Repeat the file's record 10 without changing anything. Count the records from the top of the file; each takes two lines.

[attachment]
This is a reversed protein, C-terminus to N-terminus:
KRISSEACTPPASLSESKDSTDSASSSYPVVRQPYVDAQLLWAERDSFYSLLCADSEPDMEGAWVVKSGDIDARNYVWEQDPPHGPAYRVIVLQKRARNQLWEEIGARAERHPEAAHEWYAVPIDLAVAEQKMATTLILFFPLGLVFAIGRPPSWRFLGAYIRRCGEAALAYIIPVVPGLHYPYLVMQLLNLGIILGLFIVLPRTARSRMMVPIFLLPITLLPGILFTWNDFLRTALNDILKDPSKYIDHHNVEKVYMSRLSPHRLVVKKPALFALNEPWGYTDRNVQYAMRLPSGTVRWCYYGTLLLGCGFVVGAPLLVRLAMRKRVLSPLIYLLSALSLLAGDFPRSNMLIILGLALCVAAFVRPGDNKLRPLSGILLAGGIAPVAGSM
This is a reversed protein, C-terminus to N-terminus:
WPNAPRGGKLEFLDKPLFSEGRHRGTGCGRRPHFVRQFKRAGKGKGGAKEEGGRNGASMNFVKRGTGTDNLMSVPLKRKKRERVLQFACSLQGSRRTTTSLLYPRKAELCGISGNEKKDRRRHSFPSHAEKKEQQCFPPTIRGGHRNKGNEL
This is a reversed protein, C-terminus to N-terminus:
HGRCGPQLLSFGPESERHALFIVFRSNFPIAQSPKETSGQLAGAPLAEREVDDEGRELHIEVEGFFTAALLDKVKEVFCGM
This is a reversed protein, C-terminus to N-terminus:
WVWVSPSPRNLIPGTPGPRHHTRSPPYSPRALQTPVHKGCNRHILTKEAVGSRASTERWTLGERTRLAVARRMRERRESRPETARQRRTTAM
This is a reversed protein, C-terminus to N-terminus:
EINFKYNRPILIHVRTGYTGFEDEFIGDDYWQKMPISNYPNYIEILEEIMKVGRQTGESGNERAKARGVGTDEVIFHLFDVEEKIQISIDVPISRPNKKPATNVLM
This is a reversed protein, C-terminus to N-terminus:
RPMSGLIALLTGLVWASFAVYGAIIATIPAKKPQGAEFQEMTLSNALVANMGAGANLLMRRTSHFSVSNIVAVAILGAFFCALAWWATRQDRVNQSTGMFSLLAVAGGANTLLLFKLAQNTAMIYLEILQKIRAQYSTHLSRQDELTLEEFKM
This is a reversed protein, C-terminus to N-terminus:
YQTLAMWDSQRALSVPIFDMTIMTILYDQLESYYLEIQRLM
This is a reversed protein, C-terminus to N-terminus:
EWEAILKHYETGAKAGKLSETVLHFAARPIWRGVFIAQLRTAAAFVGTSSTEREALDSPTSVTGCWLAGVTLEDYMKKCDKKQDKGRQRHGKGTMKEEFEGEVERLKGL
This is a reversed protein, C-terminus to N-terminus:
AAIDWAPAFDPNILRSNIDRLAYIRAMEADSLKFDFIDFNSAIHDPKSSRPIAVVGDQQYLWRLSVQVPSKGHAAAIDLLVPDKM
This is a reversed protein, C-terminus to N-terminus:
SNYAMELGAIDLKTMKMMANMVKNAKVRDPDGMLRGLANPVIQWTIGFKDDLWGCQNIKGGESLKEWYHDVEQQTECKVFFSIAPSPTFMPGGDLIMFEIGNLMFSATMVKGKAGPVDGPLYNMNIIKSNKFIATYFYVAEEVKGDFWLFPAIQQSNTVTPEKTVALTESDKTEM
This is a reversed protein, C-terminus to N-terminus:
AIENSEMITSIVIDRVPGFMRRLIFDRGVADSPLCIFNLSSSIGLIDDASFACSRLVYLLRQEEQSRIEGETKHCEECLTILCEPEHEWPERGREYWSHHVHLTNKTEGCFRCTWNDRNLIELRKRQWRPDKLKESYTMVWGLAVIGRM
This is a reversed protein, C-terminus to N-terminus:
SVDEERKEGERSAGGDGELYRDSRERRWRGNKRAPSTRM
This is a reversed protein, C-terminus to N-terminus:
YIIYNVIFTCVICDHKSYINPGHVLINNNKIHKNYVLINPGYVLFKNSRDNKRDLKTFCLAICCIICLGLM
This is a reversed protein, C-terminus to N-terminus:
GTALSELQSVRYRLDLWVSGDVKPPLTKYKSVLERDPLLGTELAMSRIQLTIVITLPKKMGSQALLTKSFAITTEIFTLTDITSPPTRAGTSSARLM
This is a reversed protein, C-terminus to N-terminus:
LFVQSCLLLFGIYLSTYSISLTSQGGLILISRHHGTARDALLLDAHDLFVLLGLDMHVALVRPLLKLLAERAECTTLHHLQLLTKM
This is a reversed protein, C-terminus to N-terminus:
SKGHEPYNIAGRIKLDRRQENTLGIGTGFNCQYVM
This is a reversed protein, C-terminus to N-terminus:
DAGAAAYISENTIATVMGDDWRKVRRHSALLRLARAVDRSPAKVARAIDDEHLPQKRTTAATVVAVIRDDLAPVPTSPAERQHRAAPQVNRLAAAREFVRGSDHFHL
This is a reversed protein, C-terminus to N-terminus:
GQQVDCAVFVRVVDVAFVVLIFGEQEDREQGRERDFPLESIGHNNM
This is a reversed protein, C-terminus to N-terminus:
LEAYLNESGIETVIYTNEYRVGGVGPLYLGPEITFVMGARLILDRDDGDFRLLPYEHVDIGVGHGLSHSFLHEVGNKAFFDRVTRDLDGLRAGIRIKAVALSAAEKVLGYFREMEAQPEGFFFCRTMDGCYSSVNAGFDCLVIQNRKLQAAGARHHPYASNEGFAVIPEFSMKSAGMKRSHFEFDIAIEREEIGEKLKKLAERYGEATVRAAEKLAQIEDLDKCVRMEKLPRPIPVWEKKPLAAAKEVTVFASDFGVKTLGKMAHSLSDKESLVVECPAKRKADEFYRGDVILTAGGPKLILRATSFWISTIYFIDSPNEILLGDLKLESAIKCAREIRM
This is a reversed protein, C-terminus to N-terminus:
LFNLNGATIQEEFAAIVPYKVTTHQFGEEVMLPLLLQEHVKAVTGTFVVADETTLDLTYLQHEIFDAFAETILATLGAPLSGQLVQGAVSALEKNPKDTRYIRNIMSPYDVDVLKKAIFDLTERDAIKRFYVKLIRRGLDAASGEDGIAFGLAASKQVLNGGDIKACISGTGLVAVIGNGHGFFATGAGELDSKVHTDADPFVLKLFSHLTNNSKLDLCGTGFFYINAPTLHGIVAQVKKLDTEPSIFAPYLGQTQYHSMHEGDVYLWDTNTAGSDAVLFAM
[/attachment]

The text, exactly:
This is a reversed protein, C-terminus to N-terminus:
SNYAMELGAIDLKTMKMMANMVKNAKVRDPDGMLRGLANPVIQWTIGFKDDLWGCQNIKGGESLKEWYHDVEQQTECKVFFSIAPSPTFMPGGDLIMFEIGNLMFSATMVKGKAGPVDGPLYNMNIIKSNKFIATYFYVAEEVKGDFWLFPAIQQSNTVTPEKTVALTESDKTEM